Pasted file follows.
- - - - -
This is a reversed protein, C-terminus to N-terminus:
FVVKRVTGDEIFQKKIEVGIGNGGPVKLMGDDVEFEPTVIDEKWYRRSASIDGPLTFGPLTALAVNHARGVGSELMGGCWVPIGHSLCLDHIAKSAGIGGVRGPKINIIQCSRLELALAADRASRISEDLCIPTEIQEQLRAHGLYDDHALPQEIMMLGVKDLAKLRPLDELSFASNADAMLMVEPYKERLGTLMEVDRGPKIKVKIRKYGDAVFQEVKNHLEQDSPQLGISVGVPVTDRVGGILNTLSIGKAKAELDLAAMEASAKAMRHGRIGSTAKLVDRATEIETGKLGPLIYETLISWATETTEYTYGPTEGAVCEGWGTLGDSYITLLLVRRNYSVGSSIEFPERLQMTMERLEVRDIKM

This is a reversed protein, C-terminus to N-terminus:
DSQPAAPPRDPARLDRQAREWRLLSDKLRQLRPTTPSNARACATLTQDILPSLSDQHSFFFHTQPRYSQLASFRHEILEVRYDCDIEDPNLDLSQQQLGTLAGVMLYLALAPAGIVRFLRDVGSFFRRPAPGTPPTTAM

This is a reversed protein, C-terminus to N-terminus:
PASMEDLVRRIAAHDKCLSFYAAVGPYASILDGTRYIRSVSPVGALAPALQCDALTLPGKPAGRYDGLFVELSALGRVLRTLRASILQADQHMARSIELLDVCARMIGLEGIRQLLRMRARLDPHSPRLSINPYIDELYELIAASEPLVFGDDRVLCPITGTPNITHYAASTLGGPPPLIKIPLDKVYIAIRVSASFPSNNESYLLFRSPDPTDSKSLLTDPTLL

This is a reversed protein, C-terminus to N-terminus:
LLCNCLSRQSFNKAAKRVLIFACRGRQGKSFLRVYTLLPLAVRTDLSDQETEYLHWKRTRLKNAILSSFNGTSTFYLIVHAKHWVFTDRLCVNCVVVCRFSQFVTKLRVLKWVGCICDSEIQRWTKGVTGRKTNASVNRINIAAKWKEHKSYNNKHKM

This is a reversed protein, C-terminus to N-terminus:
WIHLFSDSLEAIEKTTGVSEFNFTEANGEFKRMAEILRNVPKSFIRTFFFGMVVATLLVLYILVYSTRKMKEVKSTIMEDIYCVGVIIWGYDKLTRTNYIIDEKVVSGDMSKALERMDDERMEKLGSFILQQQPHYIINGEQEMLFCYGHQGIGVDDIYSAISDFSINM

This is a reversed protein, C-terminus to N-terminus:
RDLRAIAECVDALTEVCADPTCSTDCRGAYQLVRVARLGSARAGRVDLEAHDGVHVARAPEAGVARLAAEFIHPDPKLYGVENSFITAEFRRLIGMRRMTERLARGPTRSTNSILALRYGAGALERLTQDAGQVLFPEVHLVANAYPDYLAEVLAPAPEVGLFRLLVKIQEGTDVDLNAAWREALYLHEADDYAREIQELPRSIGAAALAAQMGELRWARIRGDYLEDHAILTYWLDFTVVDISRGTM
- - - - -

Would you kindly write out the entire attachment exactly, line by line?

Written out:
This is a reversed protein, C-terminus to N-terminus:
FVVKRVTGDEIFQKKIEVGIGNGGPVKLMGDDVEFEPTVIDEKWYRRSASIDGPLTFGPLTALAVNHARGVGSELMGGCWVPIGHSLCLDHIAKSAGIGGVRGPKINIIQCSRLELALAADRASRISEDLCIPTEIQEQLRAHGLYDDHALPQEIMMLGVKDLAKLRPLDELSFASNADAMLMVEPYKERLGTLMEVDRGPKIKVKIRKYGDAVFQEVKNHLEQDSPQLGISVGVPVTDRVGGILNTLSIGKAKAELDLAAMEASAKAMRHGRIGSTAKLVDRATEIETGKLGPLIYETLISWATETTEYTYGPTEGAVCEGWGTLGDSYITLLLVRRNYSVGSSIEFPERLQMTMERLEVRDIKM

This is a reversed protein, C-terminus to N-terminus:
DSQPAAPPRDPARLDRQAREWRLLSDKLRQLRPTTPSNARACATLTQDILPSLSDQHSFFFHTQPRYSQLASFRHEILEVRYDCDIEDPNLDLSQQQLGTLAGVMLYLALAPAGIVRFLRDVGSFFRRPAPGTPPTTAM

This is a reversed protein, C-terminus to N-terminus:
PASMEDLVRRIAAHDKCLSFYAAVGPYASILDGTRYIRSVSPVGALAPALQCDALTLPGKPAGRYDGLFVELSALGRVLRTLRASILQADQHMARSIELLDVCARMIGLEGIRQLLRMRARLDPHSPRLSINPYIDELYELIAASEPLVFGDDRVLCPITGTPNITHYAASTLGGPPPLIKIPLDKVYIAIRVSASFPSNNESYLLFRSPDPTDSKSLLTDPTLL

This is a reversed protein, C-terminus to N-terminus:
LLCNCLSRQSFNKAAKRVLIFACRGRQGKSFLRVYTLLPLAVRTDLSDQETEYLHWKRTRLKNAILSSFNGTSTFYLIVHAKHWVFTDRLCVNCVVVCRFSQFVTKLRVLKWVGCICDSEIQRWTKGVTGRKTNASVNRINIAAKWKEHKSYNNKHKM

This is a reversed protein, C-terminus to N-terminus:
WIHLFSDSLEAIEKTTGVSEFNFTEANGEFKRMAEILRNVPKSFIRTFFFGMVVATLLVLYILVYSTRKMKEVKSTIMEDIYCVGVIIWGYDKLTRTNYIIDEKVVSGDMSKALERMDDERMEKLGSFILQQQPHYIINGEQEMLFCYGHQGIGVDDIYSAISDFSINM

This is a reversed protein, C-terminus to N-terminus:
RDLRAIAECVDALTEVCADPTCSTDCRGAYQLVRVARLGSARAGRVDLEAHDGVHVARAPEAGVARLAAEFIHPDPKLYGVENSFITAEFRRLIGMRRMTERLARGPTRSTNSILALRYGAGALERLTQDAGQVLFPEVHLVANAYPDYLAEVLAPAPEVGLFRLLVKIQEGTDVDLNAAWREALYLHEADDYAREIQELPRSIGAAALAAQMGELRWARIRGDYLEDHAILTYWLDFTVVDISRGTM